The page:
Weatherball

Last night I finished throwing together a workable version of the Weatherball, currently displaying a color code at the end of my flagpole to indicate whether tomorrow holds any interesting weather. Apparently cities and radio stations have been doing it since the 1950s, but now I have my own! The data is grabbed from the NOAA’s National Digital Forecast Database server (XML) using a quick C++ program, and currently acts on five variables: chance of precipitation, chance of hail, chance of tornado, chance of extreme wind, and cloud cover percentage. Any ‘interesting’ values in these fields are evaluated in order of decreasing importance (beginning with hail/tornadoes), and the most significant weather condition is sent to the das Blinkenlichten node in the ball at the end of the flagpole.

In the spirit of virtually all known Weatherballs to date, here is a not-very-catchy jingle expressing the color code:

If the weather ball is yellow/green, the sun’s expected to be seen
If the weather ball is gray, anticipate a cloudy day
If the weather ball is blue, it probably will sprinkle too
If the weather ball’s maroon, be prepared for a typhoon
And if the weather ball is red, forget the beach – head for the basement instead!

(And if the weather ball draws half an amp, the electronics have gotten damp – the Blinkenlicht inside the ball has been outside for nearly a year (just waiting for me to get around to writing the software) and seems to still work fine, but I really should weatherproof that sucker.)



Weatherball showing no interesting weather for tomorrow (yellow-green). Know what it needs now? More Power!


Here are the main parts – the ball is supposed to be a curtain rod capper.


The program to fetch weather reports from the interwebs and drive the ball

The DON’T PANIC flag* (Hitchhikers Guide reference; the house number is 42) is showing a bit of weathering, but is still intact. The flag pole is a piece of lightweight enameled metal rod from the big-box hardware store, intended for hanging stuff in closets. The bubbly clear ball on the end is a decorative curtain-rod endcap from Ikea. A set screw on the side allows it to be attached to rods of various diameters. The exposed clear plastic extends through the inner diameter of the endcap some on the inside, allowing the LED node placed in the base to light up the ball (though not brightly enough for my tastes; may beef it up a bit later). The material can also be drilled out to embed the LED further into the ball, if desired.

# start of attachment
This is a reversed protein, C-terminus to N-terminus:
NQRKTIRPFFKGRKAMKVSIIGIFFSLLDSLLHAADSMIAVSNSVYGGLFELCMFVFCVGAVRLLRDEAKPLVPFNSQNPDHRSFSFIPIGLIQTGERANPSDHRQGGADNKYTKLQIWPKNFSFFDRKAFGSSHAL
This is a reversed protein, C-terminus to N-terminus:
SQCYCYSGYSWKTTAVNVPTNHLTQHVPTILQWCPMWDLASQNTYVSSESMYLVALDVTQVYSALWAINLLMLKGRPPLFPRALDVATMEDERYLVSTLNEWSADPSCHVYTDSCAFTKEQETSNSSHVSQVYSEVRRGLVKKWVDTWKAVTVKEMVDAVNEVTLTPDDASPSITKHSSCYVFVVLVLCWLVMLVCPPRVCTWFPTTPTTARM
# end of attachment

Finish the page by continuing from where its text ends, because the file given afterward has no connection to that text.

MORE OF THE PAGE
* If McCain gets elected, it will be replaced by a bright red PANIC! flag, and the weatherball recoded to display the current terrist alert level. It will operate briefly in this manner while I search for a homebuyer and a cheap one-way ticket to Canada…

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One Response to “Weatherball”

  1. WX01RB says:

    I’d love to bring back this design.
    Is there any chance you’d be willing to make something similar for me? I mean, for the right price, of course.
    I’m a weather enthusiast and a trained Skywarn Storm Spotter for the Chicagoland area. Looking at this would be better than taking time to bring up the forecast via phone. And, I could stick this up in my window! Any thoughts?

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